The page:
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People who say it cannot be done should not interrupt those who are doing it. Welcome to From On High.

Tuesday, May 15, 2007

As For Those Who Cannot Speak ...

This, from this morning's Richmond Times-Dispatch, is not disputable:
A Choice
editorial

Rudolph Giuliani says that although he personally opposes abortion he does not support forbidding the option. While his position may seem more commonly associated with Democratic candidates than with Republican, he likely speaks for many in his party. (link)
Likely he does.

Just as likely is the fact that the overwhelming majority of Republicans wish Giuliani would speak as fervently for all those tiny Republicans-who-will-never-be-because-his-friends-in-the-abortion-industry-slaughtered-them-in-the-womb. Most would be encouraged if he just made the casual mention that they once existed.

That silent throng of forgotten souls. The most innocent among us. Those millions of dead children that Giuliani chooses to callously refer to as "an option."

No, he won't be speaking for them. Or for me.

I Should Have Known Better

I learned long ago to avoid reading Washington Post columnist Richard Cohen's idiotic ramblings. It keeps the heartburn at bay. The man has these thoughts that are always searching desperately - and futilely - and, I'm sure, disappointingly - for a coherent articulation.

But this morning, I was distracted by this on the front page of the newspaper:

Richard Cohen: Unfitness for the Presidency?

As it turns out, his column, "Politics by the Pound," is about fat politicians and their diet regimens - as best I can tell.

But in the middle of this jumbled and incomprehensible waste of bytes about health and eating habits ("... I admonish you to remember your Shakespeare and recall that "lean and hungry" is not a compliment but a dire warning about ruthless ambition -- and only half the story at that. There is, alas, not lean and still hungry."), and about "saumagen -- pig's stomach stuffed with potatoes, carrots and pork," Cohen swerves - violently - into this:
As for the present occupant of the White House, he is as fit as the proverbial fiddle -- albeit an instrument woefully out of tune. George W. Bush used to run; now he bikes. It looks to me that he has gained almost no weight in the past decade. But the discipline he has brought to his body has been missing when it comes to his mind. Not only does he subscribe to silly nostrums -- celibacy instead of condoms for the young and restless, for instance -- but he has also led us into a disastrous war for which there appears to be no end in sight. Still, the man looks good.
Bush is physically fit but he got us into a disastrous war? What in God's name is that?

Is there not an editor at the Post who can sit this guy down and suggest to him that his train left its station long ago and that he might want to consider the home for people like him?

I can't take this. I swear - again - to you now, I'm never going to read this guy - again.

But What Happened To The Professor?

The kid won. Duke lost. But what about the professor who should have been summarily fired?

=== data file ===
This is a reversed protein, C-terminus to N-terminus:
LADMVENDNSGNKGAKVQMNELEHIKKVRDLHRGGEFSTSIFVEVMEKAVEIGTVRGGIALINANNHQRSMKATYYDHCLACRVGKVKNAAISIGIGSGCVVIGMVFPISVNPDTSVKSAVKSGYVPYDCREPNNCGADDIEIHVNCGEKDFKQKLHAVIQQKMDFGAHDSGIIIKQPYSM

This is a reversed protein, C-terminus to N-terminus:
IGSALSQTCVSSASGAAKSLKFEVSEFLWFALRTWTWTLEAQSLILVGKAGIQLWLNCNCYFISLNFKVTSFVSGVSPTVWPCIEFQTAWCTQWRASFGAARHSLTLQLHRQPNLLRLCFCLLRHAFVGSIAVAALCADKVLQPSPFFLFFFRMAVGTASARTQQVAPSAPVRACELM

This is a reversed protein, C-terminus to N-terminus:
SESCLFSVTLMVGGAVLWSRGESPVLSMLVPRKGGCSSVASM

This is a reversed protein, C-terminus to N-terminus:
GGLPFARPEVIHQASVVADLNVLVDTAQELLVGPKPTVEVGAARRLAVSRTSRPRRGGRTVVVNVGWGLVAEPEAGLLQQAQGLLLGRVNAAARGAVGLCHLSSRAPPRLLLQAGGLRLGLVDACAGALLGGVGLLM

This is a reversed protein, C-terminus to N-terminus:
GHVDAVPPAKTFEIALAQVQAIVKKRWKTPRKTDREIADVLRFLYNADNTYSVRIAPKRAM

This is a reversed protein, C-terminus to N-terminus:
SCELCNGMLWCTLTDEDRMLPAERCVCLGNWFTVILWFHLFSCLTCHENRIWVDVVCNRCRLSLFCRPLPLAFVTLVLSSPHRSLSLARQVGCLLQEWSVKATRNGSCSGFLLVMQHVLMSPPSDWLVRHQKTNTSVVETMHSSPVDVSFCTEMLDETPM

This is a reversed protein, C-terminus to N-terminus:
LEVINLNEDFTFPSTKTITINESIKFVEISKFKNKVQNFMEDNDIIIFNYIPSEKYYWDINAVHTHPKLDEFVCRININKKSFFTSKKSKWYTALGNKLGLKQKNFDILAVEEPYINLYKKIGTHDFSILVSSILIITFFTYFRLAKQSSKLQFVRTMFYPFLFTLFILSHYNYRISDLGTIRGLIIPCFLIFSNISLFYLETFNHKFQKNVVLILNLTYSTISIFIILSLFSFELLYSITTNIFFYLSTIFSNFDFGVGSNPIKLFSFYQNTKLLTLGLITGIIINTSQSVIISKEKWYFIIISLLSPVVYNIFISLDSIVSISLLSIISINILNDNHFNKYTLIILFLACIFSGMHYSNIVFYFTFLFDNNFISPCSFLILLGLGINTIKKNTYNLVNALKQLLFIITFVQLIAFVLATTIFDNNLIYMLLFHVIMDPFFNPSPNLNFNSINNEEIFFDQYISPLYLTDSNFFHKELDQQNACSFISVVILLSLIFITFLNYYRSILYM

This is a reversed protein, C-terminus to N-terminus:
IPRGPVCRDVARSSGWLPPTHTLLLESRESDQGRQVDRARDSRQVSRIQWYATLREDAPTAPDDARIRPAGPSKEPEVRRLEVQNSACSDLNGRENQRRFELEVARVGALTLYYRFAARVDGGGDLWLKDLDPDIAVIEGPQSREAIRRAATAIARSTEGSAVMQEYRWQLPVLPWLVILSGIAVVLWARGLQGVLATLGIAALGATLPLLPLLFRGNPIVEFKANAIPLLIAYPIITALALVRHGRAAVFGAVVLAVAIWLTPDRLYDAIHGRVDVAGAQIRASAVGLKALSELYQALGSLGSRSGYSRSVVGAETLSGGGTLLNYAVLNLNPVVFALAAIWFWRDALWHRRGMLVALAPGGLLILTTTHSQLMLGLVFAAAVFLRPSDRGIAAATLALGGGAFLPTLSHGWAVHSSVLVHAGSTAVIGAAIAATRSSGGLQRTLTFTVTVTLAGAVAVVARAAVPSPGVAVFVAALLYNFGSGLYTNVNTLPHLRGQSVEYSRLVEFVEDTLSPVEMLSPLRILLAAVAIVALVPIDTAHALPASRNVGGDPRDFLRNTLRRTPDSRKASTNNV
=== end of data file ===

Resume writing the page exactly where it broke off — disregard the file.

Duke Settles Suit
AP


May 15, 2007 -- Raleigh, N.C. - Duke University has settled a former lacrosse player's lawsuit accusing a professor of failing him because he was on the controversy-plagued team.

Kyle Dowd, a 2006 grad, was not one of the three team members accused of raping a stripper hired to perform at a March 2006 party.

The suit, which sought $60,000 in damages, said visiting professor Kim Curtis gave Dowd an F in a course on politics and literature despite his having gotten C's on his assignments. The school changed the grade to a D on appeal. (link)
And what of this Kim Curtis? The only person at Duke who has been found, based upon this settlement, to have committed a grievous wrong? We don't know.

I'm sure Al Sharpton will take her in. After all, he's still pushing the Tawana Brawley hoax ...

The Do Nothing Congress. Act XIV.

There will be no legislation this year. Sorry. Congress will be absent. It has a dead horse to beat.

The putrefying organic matter:
Senate to Vote on Ending War Funding
By Anne Flaherty, Associated Press Writer


Washington (AP) -- Senate Democrats are staging a dramatic anti-war vote this week, with moderates collaborating behind closed doors on legislation that could call on President Bush to rethink his war strategy.

Majority Leader Harry Reid announced Monday that members will decide whether to cut off money for the Iraq war next year, as well as consider a softer proposal calling for troops to leave this fall. (link)
A dramatic anti-war vote? How dramatic can it be when this bunch went through this purposeless little exercise just a few weeks ago and ended up accomplishing nothing?

Dramatic?

How about you guys dramatically do something about Iran's accelerating nuclear weapons program?

How about you - dramatically - do that which you guys promised when you were put in charge to curtail the power of those lobbyists you enjoy vacationing with?

How about you actually do something about all those earmarks you are now feverishly tring to hide from public view?

How about you do something dramatic about those tax cuts that will soon expire?

How about you do something?

Well, Okay. I'll Give You That One.

So it's not a do-nothing Congress. It has actually done something. If you want to call this something.

From James Taranto yesterday:
Oh No, Not Agana!
Who says the Democratic Congress isn't getting anything done? By a vote of 288-133, the House last week approved the Guam World War II Loyalty Recognition Act, described by Congress.org as follows:

Recognizes the suffering and the loyalty of the people of Guam during the Japanese occupation of Guam in World War II.